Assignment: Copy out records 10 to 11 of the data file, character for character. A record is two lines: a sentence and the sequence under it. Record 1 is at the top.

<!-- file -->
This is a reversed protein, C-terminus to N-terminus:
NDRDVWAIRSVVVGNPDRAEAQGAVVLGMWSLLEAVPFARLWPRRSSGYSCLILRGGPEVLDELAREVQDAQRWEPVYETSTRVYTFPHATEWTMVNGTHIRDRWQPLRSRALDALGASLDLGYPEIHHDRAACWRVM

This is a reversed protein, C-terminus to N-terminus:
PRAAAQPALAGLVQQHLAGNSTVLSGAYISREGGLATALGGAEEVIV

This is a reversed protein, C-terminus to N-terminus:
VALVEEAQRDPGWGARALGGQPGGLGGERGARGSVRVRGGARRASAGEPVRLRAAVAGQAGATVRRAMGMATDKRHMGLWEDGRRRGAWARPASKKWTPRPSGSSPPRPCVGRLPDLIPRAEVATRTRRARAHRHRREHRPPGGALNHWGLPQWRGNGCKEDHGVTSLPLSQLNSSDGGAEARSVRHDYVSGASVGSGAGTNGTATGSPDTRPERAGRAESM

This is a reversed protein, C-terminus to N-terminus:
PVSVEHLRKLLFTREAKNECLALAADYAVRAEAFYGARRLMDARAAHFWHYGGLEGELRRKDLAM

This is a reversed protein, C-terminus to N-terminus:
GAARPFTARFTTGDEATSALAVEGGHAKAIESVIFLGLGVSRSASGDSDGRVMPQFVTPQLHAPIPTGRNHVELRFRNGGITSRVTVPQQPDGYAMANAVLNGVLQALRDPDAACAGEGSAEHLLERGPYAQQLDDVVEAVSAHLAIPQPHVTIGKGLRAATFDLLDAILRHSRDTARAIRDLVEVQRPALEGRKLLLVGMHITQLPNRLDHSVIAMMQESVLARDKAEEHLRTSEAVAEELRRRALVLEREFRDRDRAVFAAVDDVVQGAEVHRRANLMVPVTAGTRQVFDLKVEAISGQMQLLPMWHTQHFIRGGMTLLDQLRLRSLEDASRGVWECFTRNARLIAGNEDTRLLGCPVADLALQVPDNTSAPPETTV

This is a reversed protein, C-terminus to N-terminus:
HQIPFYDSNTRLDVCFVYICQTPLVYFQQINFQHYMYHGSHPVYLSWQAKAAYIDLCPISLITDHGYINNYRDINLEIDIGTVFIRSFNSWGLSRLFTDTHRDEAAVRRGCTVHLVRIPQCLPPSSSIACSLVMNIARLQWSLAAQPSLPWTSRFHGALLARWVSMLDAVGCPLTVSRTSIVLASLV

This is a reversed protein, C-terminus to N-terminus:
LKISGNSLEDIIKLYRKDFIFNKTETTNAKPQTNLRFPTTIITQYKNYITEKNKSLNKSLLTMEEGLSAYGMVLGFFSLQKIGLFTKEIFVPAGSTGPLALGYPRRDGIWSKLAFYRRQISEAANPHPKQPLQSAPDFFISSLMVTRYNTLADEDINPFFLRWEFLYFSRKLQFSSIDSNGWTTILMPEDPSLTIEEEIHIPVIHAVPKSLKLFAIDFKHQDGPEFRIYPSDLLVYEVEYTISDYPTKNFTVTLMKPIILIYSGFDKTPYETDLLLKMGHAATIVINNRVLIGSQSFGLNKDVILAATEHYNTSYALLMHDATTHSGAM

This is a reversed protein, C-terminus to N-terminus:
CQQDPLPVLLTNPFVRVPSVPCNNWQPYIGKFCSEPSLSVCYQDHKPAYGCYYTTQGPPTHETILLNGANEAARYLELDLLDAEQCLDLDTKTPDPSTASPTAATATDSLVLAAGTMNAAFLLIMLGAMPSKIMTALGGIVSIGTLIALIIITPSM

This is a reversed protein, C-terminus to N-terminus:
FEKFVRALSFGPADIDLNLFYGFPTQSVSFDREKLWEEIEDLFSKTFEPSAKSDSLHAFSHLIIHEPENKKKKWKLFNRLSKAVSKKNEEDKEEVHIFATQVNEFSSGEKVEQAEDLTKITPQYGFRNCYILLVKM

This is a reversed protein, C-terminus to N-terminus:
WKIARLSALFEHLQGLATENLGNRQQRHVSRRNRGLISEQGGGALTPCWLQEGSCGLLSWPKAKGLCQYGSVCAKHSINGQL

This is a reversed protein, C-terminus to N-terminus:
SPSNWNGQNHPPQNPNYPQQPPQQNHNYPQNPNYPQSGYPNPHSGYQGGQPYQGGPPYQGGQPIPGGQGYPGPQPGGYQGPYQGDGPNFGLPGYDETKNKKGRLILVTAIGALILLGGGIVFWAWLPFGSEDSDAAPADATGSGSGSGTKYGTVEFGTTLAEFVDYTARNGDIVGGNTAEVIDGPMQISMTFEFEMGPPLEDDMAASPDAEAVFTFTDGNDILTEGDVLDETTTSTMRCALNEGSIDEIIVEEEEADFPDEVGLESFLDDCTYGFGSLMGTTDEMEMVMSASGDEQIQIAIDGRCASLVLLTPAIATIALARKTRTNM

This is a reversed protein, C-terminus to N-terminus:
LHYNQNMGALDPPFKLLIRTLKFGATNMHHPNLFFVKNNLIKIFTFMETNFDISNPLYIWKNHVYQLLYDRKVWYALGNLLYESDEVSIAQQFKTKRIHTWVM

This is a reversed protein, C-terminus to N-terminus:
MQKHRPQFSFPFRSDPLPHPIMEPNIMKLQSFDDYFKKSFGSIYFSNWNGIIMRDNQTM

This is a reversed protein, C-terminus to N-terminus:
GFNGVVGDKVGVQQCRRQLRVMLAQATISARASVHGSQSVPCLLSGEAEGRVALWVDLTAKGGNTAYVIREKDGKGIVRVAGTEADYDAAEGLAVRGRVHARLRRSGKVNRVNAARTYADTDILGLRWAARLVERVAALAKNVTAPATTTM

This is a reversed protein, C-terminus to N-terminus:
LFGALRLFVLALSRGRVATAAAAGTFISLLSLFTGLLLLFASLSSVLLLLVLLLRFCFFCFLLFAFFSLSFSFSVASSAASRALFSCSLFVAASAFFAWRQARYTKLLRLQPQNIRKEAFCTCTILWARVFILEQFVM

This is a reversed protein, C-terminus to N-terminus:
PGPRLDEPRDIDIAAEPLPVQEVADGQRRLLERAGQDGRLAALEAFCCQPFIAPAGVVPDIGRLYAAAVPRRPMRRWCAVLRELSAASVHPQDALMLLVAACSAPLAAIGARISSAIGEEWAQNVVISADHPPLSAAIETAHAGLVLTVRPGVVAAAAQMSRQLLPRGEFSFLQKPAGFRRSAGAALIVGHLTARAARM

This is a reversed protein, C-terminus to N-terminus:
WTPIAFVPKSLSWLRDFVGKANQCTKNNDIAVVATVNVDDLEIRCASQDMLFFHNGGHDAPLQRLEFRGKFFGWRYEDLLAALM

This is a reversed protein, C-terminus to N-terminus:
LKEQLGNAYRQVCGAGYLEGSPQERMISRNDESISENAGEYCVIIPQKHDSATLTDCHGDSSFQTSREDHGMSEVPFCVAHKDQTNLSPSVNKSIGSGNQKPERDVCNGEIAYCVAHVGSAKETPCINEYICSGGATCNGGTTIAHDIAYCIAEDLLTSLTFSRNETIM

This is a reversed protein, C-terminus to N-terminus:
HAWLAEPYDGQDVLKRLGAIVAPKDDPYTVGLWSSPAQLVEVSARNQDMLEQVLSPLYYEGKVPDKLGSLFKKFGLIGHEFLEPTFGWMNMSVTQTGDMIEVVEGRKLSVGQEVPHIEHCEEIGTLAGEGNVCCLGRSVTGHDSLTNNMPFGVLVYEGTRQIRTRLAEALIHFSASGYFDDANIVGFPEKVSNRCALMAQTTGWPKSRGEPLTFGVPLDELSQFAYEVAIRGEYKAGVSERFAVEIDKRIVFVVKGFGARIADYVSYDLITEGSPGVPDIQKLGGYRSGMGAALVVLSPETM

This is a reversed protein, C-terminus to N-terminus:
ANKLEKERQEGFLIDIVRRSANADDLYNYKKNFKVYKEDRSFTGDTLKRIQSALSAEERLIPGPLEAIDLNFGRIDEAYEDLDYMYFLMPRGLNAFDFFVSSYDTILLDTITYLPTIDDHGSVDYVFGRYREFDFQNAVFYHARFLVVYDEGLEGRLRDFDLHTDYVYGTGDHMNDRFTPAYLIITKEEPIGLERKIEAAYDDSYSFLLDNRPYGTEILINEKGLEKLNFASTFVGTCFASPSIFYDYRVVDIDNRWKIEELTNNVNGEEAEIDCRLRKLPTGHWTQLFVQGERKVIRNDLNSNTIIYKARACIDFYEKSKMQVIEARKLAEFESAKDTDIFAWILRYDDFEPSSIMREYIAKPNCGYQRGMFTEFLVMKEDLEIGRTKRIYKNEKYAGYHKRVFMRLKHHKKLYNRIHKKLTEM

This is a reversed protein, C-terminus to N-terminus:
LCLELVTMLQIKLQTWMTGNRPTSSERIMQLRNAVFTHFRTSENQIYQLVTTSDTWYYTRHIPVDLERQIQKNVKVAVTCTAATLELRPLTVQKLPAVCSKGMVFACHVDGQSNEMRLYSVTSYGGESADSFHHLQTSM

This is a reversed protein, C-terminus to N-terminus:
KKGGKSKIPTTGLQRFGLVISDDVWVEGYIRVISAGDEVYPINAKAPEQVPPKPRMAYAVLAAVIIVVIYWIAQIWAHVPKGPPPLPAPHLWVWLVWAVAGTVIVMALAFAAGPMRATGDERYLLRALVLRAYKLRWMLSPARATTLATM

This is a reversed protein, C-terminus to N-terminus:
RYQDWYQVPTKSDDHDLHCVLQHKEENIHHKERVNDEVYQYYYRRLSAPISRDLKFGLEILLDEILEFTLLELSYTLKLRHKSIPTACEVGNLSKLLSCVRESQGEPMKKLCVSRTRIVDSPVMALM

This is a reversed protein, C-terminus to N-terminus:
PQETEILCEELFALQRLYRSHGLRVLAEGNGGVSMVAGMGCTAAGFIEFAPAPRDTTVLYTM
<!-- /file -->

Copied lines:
This is a reversed protein, C-terminus to N-terminus:
WKIARLSALFEHLQGLATENLGNRQQRHVSRRNRGLISEQGGGALTPCWLQEGSCGLLSWPKAKGLCQYGSVCAKHSINGQL

This is a reversed protein, C-terminus to N-terminus:
SPSNWNGQNHPPQNPNYPQQPPQQNHNYPQNPNYPQSGYPNPHSGYQGGQPYQGGPPYQGGQPIPGGQGYPGPQPGGYQGPYQGDGPNFGLPGYDETKNKKGRLILVTAIGALILLGGGIVFWAWLPFGSEDSDAAPADATGSGSGSGTKYGTVEFGTTLAEFVDYTARNGDIVGGNTAEVIDGPMQISMTFEFEMGPPLEDDMAASPDAEAVFTFTDGNDILTEGDVLDETTTSTMRCALNEGSIDEIIVEEEEADFPDEVGLESFLDDCTYGFGSLMGTTDEMEMVMSASGDEQIQIAIDGRCASLVLLTPAIATIALARKTRTNM